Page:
The post that explores my latest extended period of low mood (what I call a “grey dog”) and what I hope to do about it.
Winston Churchill famously referred to his depression as a “black dog”. Some historians have disputed whether Churchill actually suffered from depression, but the metaphor has stuck.
I have a grey dog.
A grey dog doesn’t completely knock you for six like a black dog. It appears and then sits on your shoulders over a long period of time, gradually weighing you down.
It’s been with me on and off through life and has made a reappearance in last four to six months or so. I mentioned this briefly in my last post and thought I would attempt to elaborate. I’ve wanted to post something like this for a while to explain why I’ve not been posting of late but, rather aptly, the reason I haven’t been posting (the grey dog) is the reason why I haven’t posted to explain why I haven’t been posting.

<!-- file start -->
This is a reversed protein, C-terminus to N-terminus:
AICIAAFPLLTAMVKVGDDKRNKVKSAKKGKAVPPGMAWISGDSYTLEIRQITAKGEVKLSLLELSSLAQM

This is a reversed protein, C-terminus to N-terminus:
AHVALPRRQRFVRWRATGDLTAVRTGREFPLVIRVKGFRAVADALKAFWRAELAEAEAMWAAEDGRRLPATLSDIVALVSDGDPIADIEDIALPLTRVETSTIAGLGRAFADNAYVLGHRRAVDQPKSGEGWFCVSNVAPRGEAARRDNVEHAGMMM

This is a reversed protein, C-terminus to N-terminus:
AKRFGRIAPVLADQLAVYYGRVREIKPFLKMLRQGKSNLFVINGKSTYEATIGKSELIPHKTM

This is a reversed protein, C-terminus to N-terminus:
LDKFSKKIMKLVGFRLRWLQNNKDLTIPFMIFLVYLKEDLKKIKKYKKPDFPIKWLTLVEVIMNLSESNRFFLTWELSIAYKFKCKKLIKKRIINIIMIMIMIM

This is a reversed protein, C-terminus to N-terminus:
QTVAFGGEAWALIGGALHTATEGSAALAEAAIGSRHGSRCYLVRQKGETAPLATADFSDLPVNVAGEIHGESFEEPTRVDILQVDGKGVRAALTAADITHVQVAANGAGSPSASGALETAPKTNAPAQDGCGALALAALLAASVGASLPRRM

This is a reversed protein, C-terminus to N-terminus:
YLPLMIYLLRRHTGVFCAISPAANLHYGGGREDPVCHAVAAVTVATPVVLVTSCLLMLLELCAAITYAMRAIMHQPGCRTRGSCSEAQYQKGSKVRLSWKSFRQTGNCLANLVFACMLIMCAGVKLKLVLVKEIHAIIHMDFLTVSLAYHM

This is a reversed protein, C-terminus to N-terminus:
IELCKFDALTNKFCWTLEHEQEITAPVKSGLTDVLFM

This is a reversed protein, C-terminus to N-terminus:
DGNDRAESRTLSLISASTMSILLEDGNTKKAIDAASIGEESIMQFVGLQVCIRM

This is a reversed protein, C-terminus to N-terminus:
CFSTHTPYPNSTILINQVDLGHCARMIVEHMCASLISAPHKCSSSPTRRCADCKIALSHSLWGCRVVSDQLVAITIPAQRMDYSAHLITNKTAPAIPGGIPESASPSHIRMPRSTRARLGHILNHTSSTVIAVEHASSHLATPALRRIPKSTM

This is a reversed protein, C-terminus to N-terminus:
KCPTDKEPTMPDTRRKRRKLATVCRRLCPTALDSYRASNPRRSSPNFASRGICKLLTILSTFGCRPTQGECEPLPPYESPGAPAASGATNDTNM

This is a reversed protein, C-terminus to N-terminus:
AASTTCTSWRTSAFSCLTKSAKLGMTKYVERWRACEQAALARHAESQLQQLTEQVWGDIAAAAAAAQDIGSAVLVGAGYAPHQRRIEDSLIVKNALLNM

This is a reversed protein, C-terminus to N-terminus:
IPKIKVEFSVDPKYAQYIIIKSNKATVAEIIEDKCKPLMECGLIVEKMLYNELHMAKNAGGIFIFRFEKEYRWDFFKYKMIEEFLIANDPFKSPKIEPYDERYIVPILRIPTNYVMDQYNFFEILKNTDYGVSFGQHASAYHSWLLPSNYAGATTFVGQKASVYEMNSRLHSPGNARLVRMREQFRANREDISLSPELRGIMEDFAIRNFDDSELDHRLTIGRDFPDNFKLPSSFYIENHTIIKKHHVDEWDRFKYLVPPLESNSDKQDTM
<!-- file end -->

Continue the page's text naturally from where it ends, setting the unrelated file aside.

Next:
My history with the grey dog
I’ve never really considered myself to suffer from depression. At least, not in the sense of having any underlying mental health issue. That is a completely non-medical diagnosis based on observing friends that have been diagnosed with depression. I’ve never found myself unable to get out of bed and go into work. Never cancelled plans with a friend because I couldn’t face it. Never felt the situation get so bad that I thought seeing a doctor would help.
What I have suffered from on and off is a relentless malaise or ennui.